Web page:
IIRC grasslands are generally an intermediate stage--given time and sufficient water, forests will tend to spread into them. You might consider the range of scrub/steppe/dry forest/moist forest to be potential grasslands, perhaps picking an arbitrary region on the edge of a forest to become grasslands. Jungles might be an alternate type of or alternative to wet/rain forest (I'm trying to think--I think Civilization had jungles but no rain forests) and swamps would be in a similar position, but also relating to groundwater percent coverage. A swamp could be either a grassland or a forest that has a lot of surface water. Go back and see if you can find a map showing this classification system applied to the surface of the world, and if so, you might be able to make some judicious guesses.
04-10-2008, 07:55 AM
I took a course a long time ago on geography, so some of this is vaguely familiar. :)
IIRC grasslands are generally an intermediate stage--given time and sufficient water, forests will tend to spread into them. You might consider the range of scrub/steppe/dry forest/moist forest to be potential grasslands, perhaps picking an arbitrary region on the edge of a forest to become grasslands.
Ah, I didn't know that. Cool. That will definitely help, and seems like a reasonable idea.
Jungles might be an alternate type of or alternative to wet/rain forest (I'm trying to think--I think Civilization had jungles but no rain forests) and swamps would be in a similar position, but also relating to groundwater percent coverage. A swamp could be either a grassland or a forest that has a lot of surface water.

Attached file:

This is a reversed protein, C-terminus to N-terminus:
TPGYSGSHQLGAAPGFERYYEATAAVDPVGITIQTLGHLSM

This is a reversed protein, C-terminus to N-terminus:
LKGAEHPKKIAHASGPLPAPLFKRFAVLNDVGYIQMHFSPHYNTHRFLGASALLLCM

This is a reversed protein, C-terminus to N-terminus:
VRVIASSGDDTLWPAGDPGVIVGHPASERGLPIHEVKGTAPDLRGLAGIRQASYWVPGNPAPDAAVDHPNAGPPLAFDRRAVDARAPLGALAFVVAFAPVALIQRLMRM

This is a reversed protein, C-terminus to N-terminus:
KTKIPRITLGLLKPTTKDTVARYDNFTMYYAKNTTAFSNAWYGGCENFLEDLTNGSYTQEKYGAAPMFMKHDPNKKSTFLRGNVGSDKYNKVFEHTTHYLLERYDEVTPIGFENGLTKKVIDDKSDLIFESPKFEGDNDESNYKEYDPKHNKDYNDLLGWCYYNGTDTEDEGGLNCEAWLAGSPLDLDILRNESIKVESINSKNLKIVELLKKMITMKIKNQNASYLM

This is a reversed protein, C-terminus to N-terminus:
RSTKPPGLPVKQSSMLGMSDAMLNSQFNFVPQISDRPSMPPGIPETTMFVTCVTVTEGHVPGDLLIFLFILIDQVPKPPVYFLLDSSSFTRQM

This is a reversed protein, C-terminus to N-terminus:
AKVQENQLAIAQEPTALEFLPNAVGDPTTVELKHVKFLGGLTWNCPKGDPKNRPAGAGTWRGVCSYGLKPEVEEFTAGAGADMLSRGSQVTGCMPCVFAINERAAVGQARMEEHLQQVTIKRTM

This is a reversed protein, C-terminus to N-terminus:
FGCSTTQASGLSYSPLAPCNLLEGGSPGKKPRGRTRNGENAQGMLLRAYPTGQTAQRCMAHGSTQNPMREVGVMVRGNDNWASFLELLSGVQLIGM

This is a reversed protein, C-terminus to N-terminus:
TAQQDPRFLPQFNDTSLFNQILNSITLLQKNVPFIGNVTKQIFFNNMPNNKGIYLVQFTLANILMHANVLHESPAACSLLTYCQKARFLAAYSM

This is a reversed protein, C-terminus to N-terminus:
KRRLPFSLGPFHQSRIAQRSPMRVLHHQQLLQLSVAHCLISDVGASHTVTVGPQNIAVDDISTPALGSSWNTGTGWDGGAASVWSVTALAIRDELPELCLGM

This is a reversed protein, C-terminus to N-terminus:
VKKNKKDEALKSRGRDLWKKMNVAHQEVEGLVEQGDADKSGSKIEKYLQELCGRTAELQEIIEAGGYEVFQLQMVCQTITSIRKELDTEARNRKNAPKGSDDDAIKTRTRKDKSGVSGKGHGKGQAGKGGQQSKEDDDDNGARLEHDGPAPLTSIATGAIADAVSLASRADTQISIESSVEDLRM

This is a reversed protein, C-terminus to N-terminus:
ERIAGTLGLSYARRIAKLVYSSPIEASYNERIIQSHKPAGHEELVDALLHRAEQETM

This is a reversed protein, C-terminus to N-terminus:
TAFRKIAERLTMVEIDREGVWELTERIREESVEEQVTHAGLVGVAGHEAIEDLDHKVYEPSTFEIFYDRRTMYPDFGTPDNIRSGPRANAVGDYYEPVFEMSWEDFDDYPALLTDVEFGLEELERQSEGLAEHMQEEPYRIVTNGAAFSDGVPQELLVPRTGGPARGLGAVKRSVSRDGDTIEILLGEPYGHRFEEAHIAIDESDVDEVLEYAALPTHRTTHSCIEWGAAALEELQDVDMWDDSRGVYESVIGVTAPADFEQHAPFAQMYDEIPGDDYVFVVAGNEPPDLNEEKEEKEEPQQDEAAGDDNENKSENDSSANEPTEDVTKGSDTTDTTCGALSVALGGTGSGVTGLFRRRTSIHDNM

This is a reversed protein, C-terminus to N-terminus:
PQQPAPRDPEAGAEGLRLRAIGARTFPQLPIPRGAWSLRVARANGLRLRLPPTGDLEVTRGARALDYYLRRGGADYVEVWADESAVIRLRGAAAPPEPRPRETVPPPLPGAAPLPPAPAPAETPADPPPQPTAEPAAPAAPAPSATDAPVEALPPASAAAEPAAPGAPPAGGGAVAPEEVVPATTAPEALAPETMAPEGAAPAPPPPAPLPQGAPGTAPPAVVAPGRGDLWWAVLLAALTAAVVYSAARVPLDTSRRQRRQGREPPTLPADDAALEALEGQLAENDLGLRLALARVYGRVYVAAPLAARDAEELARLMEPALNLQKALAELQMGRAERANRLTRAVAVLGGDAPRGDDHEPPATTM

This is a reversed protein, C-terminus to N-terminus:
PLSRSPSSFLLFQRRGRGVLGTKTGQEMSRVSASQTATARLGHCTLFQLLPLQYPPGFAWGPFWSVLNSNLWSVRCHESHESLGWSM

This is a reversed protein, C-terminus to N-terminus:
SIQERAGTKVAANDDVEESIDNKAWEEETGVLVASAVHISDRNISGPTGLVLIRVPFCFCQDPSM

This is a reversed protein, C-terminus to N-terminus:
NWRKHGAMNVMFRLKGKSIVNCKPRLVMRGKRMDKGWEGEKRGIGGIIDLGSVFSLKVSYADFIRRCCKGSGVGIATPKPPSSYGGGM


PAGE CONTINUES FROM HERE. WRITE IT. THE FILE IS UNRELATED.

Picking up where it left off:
Yeah, that's kind of what I was figuring too. That we would assign the base terrain type strictly on the chart as we have it, then go back over it and reassign some regions based on their base types and a bit of extra data (like, as you say, ground water, maybe elevation, and so on). I just don't know how many other types we need and how exactly to assign them. Be prepared to delve into the depths of your memory of those classes Pix , I'll probably be asking you a lot of questions on the subject when we get to that point.
I think it's a good plan to wait until the world builder is on its first pass before taking a second pass at this habitibility stuff so we'll have a better idea of what kinds of variables we have available to us (it's one thing to have them down on paper, but entirely another when you have it working in code).
Go back and see if you can find a map showing this classification system applied to the surface of the world, and if so, you might be able to make some judicious guesses.
Aye, there are such maps, I ran across them several times during my initial research, so for sure I'll be going back to them and checking it out.